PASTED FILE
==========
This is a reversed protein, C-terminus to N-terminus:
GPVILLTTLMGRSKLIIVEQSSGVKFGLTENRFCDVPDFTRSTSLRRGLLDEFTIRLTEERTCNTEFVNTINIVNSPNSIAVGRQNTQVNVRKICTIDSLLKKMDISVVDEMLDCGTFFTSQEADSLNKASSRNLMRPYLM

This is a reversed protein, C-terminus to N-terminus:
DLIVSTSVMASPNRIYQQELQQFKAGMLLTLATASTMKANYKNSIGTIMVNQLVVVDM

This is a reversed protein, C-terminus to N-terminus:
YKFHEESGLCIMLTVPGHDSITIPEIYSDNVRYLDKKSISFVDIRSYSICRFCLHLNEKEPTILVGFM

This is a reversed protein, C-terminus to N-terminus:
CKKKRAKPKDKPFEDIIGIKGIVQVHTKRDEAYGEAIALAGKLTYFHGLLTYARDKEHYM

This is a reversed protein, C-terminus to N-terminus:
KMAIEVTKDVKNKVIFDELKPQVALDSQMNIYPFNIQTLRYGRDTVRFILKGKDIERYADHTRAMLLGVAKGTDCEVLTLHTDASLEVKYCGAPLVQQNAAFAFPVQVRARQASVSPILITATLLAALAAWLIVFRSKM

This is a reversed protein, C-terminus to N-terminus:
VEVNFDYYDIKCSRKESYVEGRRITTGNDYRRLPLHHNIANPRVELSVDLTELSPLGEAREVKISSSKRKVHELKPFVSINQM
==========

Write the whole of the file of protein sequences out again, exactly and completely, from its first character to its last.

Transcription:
This is a reversed protein, C-terminus to N-terminus:
GPVILLTTLMGRSKLIIVEQSSGVKFGLTENRFCDVPDFTRSTSLRRGLLDEFTIRLTEERTCNTEFVNTINIVNSPNSIAVGRQNTQVNVRKICTIDSLLKKMDISVVDEMLDCGTFFTSQEADSLNKASSRNLMRPYLM

This is a reversed protein, C-terminus to N-terminus:
DLIVSTSVMASPNRIYQQELQQFKAGMLLTLATASTMKANYKNSIGTIMVNQLVVVDM

This is a reversed protein, C-terminus to N-terminus:
YKFHEESGLCIMLTVPGHDSITIPEIYSDNVRYLDKKSISFVDIRSYSICRFCLHLNEKEPTILVGFM

This is a reversed protein, C-terminus to N-terminus:
CKKKRAKPKDKPFEDIIGIKGIVQVHTKRDEAYGEAIALAGKLTYFHGLLTYARDKEHYM

This is a reversed protein, C-terminus to N-terminus:
KMAIEVTKDVKNKVIFDELKPQVALDSQMNIYPFNIQTLRYGRDTVRFILKGKDIERYADHTRAMLLGVAKGTDCEVLTLHTDASLEVKYCGAPLVQQNAAFAFPVQVRARQASVSPILITATLLAALAAWLIVFRSKM

This is a reversed protein, C-terminus to N-terminus:
VEVNFDYYDIKCSRKESYVEGRRITTGNDYRRLPLHHNIANPRVELSVDLTELSPLGEAREVKISSSKRKVHELKPFVSINQM